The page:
Manningham-Buller rejects the notion that al-Qaeda is motivated to attack the West because of our freedom and democracy.

But I still find it difficult to accept that the terror attacks were on "freedom" or democracy as some have claimed. The young men who committed the crime came from countries without democratic rights and freedoms, with no liberty to express their views in open debate, no easy way of changing their rulers, no opportunity for choice and well aware that the West often supported those autocratic rulers. For them, as for many others, an external enemy was, I believe, a unifying way of addressing some of their own frustrations.

Manningham-Buller supported the war against al-Qaeda in Afghanistan. But she is unwavering in her thinking that the war in Iraq was wrong.

His human rights record was atrocious, his prisons torture chambers. He was a ruthless dictator and the world is better off without him. But neither he nor his regime had anything to do with 9/11 and despite an extensive search for links, none but the most trivial and insignificant was found.

Manningham-Buller supported the war against al-Qaeda in Afghanistan. But she is unwavering in her thinking that the war in Iraq was wrong, and has served as an effective recruiting cry for al Qaeda.

For many years, Manningham-Buller was focused on the Irish Republican Army, which carried out terrorist acts against civilians in London. The war in Northern Ireland ended not because of the might of the British military nor because of intelligence but because there was a political solution, with the bitterly divided parties talking to each other. Drawing on that experience, she said, it is necessary to talk to al-Qaeda.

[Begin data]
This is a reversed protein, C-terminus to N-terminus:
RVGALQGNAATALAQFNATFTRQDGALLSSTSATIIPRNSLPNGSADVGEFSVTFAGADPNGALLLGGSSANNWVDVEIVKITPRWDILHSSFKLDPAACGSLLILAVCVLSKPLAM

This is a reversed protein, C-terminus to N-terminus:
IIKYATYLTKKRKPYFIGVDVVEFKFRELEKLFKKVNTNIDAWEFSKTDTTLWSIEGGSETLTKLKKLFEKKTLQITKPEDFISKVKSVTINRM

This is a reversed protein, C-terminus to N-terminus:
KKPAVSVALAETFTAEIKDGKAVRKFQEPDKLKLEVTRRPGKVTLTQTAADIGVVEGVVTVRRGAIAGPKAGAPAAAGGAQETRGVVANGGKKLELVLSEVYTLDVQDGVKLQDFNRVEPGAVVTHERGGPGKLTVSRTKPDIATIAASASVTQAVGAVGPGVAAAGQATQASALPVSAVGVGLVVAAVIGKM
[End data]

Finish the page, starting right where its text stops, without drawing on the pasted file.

Those were the key questions, she said, adding that she didn't know the answers. "What I think is that I hope -- I don't know -- that thinking about the answers to those questions is something that is currently happening. But to say that you're never going to speak to them or never going to try to, I think that's foolish."

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Raymond Bonner is an investigative reporter living in London. His most recent book is Anatomy of Injustice: A Murder Case Gone Wrong, about an innocent man sent to death row. More

Raymond Bonner, previously a foreign correspondent for The New York Times and a staff writer at the New Yorker, is the recipient of numerous awards, including an Overseas Press Club Award in 1994 for his reporting from Rwanda and the Louis M. Lyons Award for Conscience and Integrity in Journalism, by the Nieman Foundation Fellows, in 1996. He is the author of Weakness and Deceit: U.S. Policy and El Salvador (Times Books) which received the Robert F. Kennedy Book Award; Waltzing With A Dictator: The Marcoses and the Making of American Policy (Knopf), which received a Sidney Hillman Book Prize; and At the Hand of Man: Peril and Hope for Africa's Wildlife (Knopf).

Before switching to journalism, Bonner was a lawyer; he worked with Ralph Nader's Public Citizen Litigation Group, established the West Coast Advocacy office of Consumers Union, and was head of the consumer fraud/white collar crime section in the San Francisco District Attorney's office; he taught at the University of California, Davis, Law School; and was founder of the Public Interest Clearinghouse, at Hastings College of Law.